Exclusive: Tom Holkenborg Reveals How He Crafted the ‘Tomb Raider’ Score

     March 21, 2018

We at Collider are happy to exclusively debut a behind-the-scenes look at the making of the score for Tomb Raider, Warner Bros.’ new adaptation of the popular video game franchise. Director Roar Uthaug turned to composer Tom Holkenborg (aka Junkie XL) to craft the score for the film, and it’s no surprise why. Tom’s work on Mad Max: Fury Road was groundbreaking, and he’s continued to push boundaries with his work on films ranging from Batman v Superman: Dawn of Justice to Black Mass to Deadpool.

In the video above, Holkenborg explains his approach to crafting the soundscape of Tomb Raider, which is an origin story of the Lara Croft character and finds Alicia Vikander traveling to a secluded island in an attempt to complete her missing father’s research. Since much of the film takes place in the jungle, Holkenborg says he culled together a bunch of different animals sounds to create a foundation for the score, and then worked on top of that. He explains that the film is divided into three distinct parts with three distinct sounds, as it opens and closes in London but the bulk of the action takes place in the jungle. Holkenborg also reveals that he used very little actual orchestra for this score, save for some of the big action scenes, and instead relied on the electronic sounds he created on his own.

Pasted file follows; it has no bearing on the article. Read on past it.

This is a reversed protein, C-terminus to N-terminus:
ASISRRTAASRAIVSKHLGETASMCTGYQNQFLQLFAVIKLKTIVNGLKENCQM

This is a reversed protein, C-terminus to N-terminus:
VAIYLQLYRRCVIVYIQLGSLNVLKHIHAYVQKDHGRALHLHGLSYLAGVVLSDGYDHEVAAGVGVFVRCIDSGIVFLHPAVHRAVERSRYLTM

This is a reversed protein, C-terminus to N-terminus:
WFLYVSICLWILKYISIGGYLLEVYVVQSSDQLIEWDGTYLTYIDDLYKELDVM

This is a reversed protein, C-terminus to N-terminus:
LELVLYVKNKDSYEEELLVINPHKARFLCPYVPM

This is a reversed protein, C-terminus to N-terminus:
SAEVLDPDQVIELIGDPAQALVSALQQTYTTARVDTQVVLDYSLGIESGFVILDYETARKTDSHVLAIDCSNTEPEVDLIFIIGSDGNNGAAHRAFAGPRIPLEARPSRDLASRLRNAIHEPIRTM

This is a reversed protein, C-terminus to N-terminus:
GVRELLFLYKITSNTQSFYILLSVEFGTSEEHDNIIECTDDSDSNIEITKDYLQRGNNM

But beyond this exclusive video, we also spoke with Tom Holkenborg himself about how the score came together, why his first conversations with Uthaug were about metal bands, what kind of music inspires him, and much more. You can read our full exclusive interview below. Tomb Raider is now playing in theaters everywhere.


Image via Junkie XL

What was your reaction when you were first asked to compose the score for Tomb Raider

TOM HOLKENBORG: I was actually very enthusiastic! Lara is a really iconic character, that has developed quite a lot over the last 20-25 years, especially in the video games. In the first two movies, she was a depiction of the character at a certain point in time, but in the video game world it really developed over time. What I liked about this particular movie, when I read the script and heard what we were going to do – it was more like a real-life version of Lara Croft. She’s really just like a young girl with a couple of skill-sets and really smart, and that was the way that she was able to become this person. I was attracted by this idea and once I actually saw the film it was really inspiring to see that it actually worked out and it was really well done. I think Alicia does a really fantastic job of embodying the character and the way that the action is shaped and the whole arc of the movie – I was really impressed .